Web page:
Silo Identities: Lack of Control

Regardless of whether 2FA is used or not: There is another problem with silo identities: In many cases, the identity attributes stored in the account are not the only data that make up a user’s identity. Many definitions also consider behavioural data that the respective service provider automatically generates to be part of a digital identity – search histories, purchases, locations or access times, for example. “IT services use these digital identities to advertise and/or sell them to other companies”, writes Norbert Pohlmann, the Chair of the German IT Security Association (among other things), on his website. “They mainly do this when using the ‘paying with personal data’ business model.”

Single Sign-Ons: Dependence over Self-Determination

This business model is inextricably linked to global tech giants. And their single sign-ons also force users into a strong dependency relationship. “If the provider were to decide, for whatever reason, to delete my account, then this means I would be unable to access all services for which single single-on is used”, explains Helge Michael, IDunion Project Manager at NEosfer, as an example during an interview with the Bundesdruckerei Group.

“If the provider were to decide, for whatever reason, to delete my account, then this means I would be unable to access all services for which single single-on is used.”

Helge Michael, IDunion Project Manager

However, it is not possible to transfer the data to another account on a pro forma basis either. Other disadvantages listed by Michael include the vulnerability of central group servers to hackers, plus data correlation, which gives the SSO provider an insight into what users are doing under their digital identities on other platforms. According to Michael, “If a user logs into a dating website during working hours, then the provider instantly knows the identity of the person in question.” In the SSO model, users relinquish control over their data and do not know what happens to it. The only thing certain is that the tech giants will exploit this data commercially.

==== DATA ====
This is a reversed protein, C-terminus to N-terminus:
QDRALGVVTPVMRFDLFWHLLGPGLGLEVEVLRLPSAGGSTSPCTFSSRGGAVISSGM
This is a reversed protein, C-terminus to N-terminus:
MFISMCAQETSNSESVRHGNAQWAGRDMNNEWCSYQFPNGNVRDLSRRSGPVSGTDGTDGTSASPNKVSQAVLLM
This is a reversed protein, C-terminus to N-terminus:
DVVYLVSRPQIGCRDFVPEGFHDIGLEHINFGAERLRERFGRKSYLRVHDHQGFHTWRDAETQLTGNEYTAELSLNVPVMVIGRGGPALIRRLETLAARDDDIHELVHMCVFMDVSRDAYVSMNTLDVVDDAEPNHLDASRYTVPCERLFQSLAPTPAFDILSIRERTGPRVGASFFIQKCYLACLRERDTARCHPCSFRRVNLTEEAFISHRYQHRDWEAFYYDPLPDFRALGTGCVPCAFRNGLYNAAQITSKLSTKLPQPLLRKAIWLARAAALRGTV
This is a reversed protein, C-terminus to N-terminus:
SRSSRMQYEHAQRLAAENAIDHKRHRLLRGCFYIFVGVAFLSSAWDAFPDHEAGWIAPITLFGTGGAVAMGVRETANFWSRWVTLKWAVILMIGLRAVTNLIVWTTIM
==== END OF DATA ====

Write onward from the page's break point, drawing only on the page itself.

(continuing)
According to some legal experts, therefore, single sign-ons are also problematic in terms of data protection law . With SSO, the websites do not always obtain explicit consent that would allow platform operators and service providers to exchange data such as user behaviour.

Maximum Security through (Smart) eID

Those who use sovereign digital identities do not need to worry about data security or control either. With BundID, for example, all data is managed in compliance with GDPR/taxonomy/term/415. Moreover, users are free to log in with their online ID, which is only found in their wallet or on their smartphone, instead of with a password. This provides them with complete security on the go. The German ID card is considered to be one of the most forgery-proof identity documents in the world. And this is also true in the virtual world. The German Federal Ministry of the Interior summarises the central security mechanisms of the online ID card on its ID card portal as follows:

A special form of two-factor authentication: In order to use the sovereign digital identity, a person must be in possession of an ID card and know their personal, self-chosen PIN. And while cyber criminals can access the mailbox when resetting a password by email, resetting a personal PIN requires an – admittedly quite customary – trip to a government office.

Full control during data transmission: Users can only transmit their data to a service provider after they have held their ID card up to a smartphone or card reader and entered the PIN. The user retains control of the reading process – even if the physical document has been lost.

Mutual authentication: When using the eID, a person is authenticated to a website. The operator then authenticates the person, i.e., establishes their genuine identity using the online ID. However, the service provider itself also identifies itself to the eID. Only once its authenticity has been verified can the data transfer take place – with end-to-end-encryption.